One of the biggest tragedies of the Great Patriotic War took place near the village of Myasnoi Bor in the spring of 1942. The 2nd Shock Army of the Volkhov Front, which was ordered to lift the blockade of Leningrad, planned to join the 54th Army of the Leningrad Front but was encircled. The soldiers of the 52nd and the 59th armies, which were giving cover to the units that were trying to break out of the encirclement, held off the enemy on both sides of a narrow 300- or 400-metre-wide corridor. During several hours of fierce fighting, only 20,000 servicemen managed to escape with their lives. Tens of thousands of others remained in the forest, fighting to the last bullet and until their last breath.
On 25 June 1942, the German troops closed the corridor used by the units of the 2nd Shock Army to get out of the encirclement. The Lyuban operation failed. Over 100,000 lay dead in the Novgorod forests. Nevertheless, their determination prevented the Germans from seizing Leningrad.
The 2nd Shock Army routed six German divisions, which had been redeployed from Leningrad to Volkhov, the Volunteer Legion Netherlands and the Flemish Legion. German guns and other military equipment and tens of thousands of German troops remained in the marshes of the Novgorod Region.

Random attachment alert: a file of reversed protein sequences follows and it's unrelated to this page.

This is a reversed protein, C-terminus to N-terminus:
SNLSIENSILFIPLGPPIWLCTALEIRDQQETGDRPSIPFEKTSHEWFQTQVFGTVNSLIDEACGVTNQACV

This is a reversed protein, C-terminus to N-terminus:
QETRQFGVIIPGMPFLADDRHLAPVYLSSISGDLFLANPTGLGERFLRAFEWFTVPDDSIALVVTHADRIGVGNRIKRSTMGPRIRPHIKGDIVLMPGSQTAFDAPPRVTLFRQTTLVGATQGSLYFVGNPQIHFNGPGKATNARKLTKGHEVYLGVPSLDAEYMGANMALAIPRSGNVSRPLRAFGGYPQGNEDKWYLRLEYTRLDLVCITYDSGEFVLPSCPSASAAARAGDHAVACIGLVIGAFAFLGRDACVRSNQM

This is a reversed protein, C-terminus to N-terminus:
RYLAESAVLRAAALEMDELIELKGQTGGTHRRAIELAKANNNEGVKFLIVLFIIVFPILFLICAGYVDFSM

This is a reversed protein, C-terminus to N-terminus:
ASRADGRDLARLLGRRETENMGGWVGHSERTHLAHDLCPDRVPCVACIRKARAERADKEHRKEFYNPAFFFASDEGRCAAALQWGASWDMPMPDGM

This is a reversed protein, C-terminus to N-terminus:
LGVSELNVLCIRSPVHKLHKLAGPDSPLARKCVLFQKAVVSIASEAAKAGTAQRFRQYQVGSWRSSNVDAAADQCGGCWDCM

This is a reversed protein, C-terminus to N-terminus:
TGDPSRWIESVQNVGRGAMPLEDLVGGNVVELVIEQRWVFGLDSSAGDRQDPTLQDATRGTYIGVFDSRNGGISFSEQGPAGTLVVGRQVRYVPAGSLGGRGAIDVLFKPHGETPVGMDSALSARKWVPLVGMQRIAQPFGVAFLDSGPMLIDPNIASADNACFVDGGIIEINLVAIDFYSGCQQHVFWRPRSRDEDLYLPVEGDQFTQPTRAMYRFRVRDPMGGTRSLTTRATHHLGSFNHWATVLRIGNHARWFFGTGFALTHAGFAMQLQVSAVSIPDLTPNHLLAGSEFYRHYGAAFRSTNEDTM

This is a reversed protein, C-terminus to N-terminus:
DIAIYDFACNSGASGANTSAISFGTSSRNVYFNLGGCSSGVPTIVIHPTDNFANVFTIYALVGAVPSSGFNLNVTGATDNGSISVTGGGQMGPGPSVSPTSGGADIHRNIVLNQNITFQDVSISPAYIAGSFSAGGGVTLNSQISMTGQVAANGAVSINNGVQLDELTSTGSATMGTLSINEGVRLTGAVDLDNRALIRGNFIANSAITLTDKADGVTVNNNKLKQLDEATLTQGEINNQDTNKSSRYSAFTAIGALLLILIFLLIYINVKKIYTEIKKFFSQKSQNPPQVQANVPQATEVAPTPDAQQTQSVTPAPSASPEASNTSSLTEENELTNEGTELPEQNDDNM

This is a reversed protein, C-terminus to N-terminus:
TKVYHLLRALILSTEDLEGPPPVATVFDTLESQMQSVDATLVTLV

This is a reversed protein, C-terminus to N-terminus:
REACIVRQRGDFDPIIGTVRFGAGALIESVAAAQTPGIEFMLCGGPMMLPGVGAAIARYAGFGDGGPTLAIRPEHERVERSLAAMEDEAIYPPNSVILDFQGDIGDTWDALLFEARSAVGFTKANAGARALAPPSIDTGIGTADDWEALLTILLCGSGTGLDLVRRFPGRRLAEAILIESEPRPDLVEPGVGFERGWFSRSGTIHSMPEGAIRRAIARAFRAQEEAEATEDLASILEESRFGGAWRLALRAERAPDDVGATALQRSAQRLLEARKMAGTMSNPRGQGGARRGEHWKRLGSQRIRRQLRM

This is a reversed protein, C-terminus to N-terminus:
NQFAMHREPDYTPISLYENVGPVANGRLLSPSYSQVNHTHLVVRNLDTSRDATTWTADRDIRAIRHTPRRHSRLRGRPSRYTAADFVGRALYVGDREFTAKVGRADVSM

The 2nd Shock Army was not defeated, and its story is one of the most celebrated in the history of the Great Patriotic War.
Locals call the Myasnoi Bor area “the valley of death and suffering” because of the tens of thousands of Soviet servicemen who died or were taken prisoner here.
The search movement originated in the Novgorodsky District. Nikolai Orlov, who led the first search party in the Myasnoi Bor area in the 1960s, helping to find and rebury the bodies of Soviet servicemen in the village of Myasnoi Bor. Orlov led the movement for 35 years. The first major success came in 1956, when the search party found the remains of nearly 3,000 servicemen. The first National Memory Watch was held in 1989, when the Dolina Search Party named after Nikolai Orlov was officially registered. Every year, the remains of the servicemen the group finds are reinterred. Over 37,000 Soviet servicemen are buried in common graves there. But very few names have been established and listed on the memorial.
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